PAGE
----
September 1982 off Brotchie Ledge at the entrance to Victoria Harbour. Alec (age 4) and Angus Matthews were sailing her to the Victoria Classic Boat Festival. Courtesy of Angus Matthews.

Join us in underwriting Dorothy’s next chapter by making a tax-deductible charitable donation. Please contact Angus Matthews angus@angusmatthews.com to learn how you can make certain Dorothy will sail on into her next 120 years. 

Long may she continue to find her champions, to be stewarded with love, and to inspire people to head out to the sea.

Happy Birthday Dorothy!

Our gal is 119 years, and counting

First, some background:

In about one month, it will be 119 years since Dorothy was launched into Victoria’s harbour waters for the first time, July 26, 1897. The news made the papers, of course:

July 26 1897 Dot launched

Imagine the scene: with one month to go, her owner, barrister William H. Langley, was doubtless doing what every owner would be doing right before a beloved boat is about to launch – frantically buying everything needed to outfit his little yacht. How do we know this? Because Langley saved every receipt for every single purchase he made for Dorothy, perhaps knowing his boat was something special. (Or maybe because he had O.C.D.)

Example of a receipt Langley

June 25 1897 Violas placingAs meticulous Langley was in preparing his boat for the water, he was still obsessed with sailing, and was racing his first yacht, Viola. Viola wasn’t fast enough for Langley though – he wanted a winning yacht. So he bought a design from Linton Hope, himself a successful Olympic yachtsman and the owner of the Thames Yacht Company in England. Langley intended to name his next racing yacht “Viola II”, but when he acquired the plans from Hope, they were named “Dorothy”, so he stuck with that.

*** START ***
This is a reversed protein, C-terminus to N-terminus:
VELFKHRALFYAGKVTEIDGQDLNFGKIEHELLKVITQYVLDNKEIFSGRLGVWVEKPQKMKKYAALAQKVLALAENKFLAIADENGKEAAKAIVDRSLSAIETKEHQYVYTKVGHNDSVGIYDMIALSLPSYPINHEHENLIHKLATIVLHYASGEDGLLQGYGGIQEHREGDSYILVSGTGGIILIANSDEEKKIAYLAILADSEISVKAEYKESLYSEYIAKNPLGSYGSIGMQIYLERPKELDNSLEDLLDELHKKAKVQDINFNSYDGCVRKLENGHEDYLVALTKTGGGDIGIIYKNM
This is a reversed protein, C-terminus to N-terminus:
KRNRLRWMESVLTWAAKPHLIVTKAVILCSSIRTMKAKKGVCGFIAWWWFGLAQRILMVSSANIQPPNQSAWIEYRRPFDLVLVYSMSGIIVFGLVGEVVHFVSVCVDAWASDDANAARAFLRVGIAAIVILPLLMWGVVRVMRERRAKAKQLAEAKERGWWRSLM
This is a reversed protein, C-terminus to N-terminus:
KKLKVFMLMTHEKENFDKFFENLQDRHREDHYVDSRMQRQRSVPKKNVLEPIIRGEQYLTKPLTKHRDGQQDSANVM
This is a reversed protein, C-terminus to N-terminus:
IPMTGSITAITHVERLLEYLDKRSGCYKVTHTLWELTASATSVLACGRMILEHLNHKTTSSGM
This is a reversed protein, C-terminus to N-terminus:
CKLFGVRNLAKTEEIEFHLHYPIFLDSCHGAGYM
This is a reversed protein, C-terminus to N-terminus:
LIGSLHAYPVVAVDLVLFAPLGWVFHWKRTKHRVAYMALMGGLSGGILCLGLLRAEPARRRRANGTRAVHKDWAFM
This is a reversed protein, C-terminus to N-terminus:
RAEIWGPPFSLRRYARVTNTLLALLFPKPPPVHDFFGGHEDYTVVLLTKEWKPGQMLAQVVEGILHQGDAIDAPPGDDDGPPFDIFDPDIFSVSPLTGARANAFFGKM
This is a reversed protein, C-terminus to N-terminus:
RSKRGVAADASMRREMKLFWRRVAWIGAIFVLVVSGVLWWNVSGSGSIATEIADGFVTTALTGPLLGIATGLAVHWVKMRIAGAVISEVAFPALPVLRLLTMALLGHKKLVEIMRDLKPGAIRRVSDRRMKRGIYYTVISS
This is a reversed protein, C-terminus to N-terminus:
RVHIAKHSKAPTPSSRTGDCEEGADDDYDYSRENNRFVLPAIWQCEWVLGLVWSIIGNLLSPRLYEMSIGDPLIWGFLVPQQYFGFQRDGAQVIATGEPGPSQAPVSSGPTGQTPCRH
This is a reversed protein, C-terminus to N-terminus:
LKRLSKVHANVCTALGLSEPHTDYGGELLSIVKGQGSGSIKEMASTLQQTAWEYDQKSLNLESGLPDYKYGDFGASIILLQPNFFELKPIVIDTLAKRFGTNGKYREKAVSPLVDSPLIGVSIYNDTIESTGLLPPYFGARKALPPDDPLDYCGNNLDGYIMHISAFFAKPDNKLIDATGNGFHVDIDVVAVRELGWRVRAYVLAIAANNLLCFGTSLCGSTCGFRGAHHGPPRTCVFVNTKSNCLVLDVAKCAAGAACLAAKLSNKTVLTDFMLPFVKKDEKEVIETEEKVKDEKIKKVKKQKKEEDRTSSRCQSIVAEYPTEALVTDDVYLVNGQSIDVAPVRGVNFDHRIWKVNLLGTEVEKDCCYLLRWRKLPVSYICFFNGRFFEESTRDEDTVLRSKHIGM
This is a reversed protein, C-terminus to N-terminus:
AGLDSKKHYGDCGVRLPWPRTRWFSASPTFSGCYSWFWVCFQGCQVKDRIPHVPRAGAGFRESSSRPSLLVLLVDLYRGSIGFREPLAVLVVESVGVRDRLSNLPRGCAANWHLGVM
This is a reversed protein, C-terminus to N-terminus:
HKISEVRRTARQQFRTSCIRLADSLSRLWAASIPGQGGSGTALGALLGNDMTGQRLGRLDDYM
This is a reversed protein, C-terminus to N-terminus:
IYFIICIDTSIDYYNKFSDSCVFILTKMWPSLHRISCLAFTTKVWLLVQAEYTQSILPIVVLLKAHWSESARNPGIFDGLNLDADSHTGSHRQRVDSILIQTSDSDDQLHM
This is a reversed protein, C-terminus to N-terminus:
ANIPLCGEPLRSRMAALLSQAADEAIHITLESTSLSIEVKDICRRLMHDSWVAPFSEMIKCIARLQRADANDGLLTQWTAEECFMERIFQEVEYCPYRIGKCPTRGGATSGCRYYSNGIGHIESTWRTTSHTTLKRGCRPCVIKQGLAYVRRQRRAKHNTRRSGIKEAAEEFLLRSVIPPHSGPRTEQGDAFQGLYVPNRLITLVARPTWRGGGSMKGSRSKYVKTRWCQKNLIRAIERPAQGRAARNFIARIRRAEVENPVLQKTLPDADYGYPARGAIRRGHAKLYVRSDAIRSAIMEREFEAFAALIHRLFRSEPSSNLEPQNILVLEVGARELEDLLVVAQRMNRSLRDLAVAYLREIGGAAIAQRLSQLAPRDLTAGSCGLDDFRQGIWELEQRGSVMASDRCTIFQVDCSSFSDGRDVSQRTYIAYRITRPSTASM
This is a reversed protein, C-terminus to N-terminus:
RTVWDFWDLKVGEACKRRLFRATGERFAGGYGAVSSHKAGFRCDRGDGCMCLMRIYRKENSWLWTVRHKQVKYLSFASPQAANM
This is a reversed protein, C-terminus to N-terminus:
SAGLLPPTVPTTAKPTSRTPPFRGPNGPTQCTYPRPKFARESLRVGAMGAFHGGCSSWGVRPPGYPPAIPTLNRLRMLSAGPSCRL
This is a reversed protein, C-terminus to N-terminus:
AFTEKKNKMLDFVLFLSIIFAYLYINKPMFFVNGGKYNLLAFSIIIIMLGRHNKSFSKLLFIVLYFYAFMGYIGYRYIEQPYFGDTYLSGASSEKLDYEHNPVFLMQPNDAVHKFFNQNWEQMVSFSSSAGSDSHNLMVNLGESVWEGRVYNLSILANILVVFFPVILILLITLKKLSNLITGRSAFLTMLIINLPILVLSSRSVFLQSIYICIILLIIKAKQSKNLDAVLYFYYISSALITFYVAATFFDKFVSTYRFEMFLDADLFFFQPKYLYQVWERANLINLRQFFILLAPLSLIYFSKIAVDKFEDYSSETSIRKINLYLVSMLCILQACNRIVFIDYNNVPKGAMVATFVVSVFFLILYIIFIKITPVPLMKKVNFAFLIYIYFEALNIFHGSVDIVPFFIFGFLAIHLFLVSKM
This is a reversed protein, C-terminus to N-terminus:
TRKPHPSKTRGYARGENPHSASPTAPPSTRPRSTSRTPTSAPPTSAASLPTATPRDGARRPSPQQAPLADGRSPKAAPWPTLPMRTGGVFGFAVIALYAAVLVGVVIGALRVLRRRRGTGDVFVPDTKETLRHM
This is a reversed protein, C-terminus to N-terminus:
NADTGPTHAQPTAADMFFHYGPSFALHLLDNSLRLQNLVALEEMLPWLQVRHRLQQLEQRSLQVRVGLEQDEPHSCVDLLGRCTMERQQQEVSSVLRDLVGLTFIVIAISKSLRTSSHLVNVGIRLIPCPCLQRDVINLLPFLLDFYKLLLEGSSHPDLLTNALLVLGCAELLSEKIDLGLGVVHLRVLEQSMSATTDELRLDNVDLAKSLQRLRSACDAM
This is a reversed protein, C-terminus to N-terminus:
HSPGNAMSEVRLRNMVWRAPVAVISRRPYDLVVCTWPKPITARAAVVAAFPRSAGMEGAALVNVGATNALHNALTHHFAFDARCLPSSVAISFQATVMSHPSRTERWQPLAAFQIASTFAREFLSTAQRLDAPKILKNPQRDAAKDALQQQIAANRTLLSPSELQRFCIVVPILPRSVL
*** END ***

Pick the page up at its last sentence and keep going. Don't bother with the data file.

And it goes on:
Evidently, she was fast. The stories of her successful races and regattas up and down the Northwest coast, I’ll save for another post. Below is a picture from Dorothy‘s 100th birthday celebration, in 1997.

Dorothy birthday cake 100th

And now, the hard news…

You may remember that our last post over a year ago lamented the tragic situation of the Maritime Museum of British Columbia. News broke in the community that the government had condemned the historic building that the Museum had occupied for 49 years, and they were forced to find a new home. The hope was that they could get a lease for the CPR Steamship Terminal building, unoccupied and in a central, waterfront location, but it was not to be.

(A full backgrounder of the MMBC tenancy timeline is here for anyone interested in the history: http://mmbc.bc.ca/flymetothemoon/wp-content/uploads/2010/07/MMBC-Tenancy-Time-Line-and-Backgrounder-FINAL.pdf)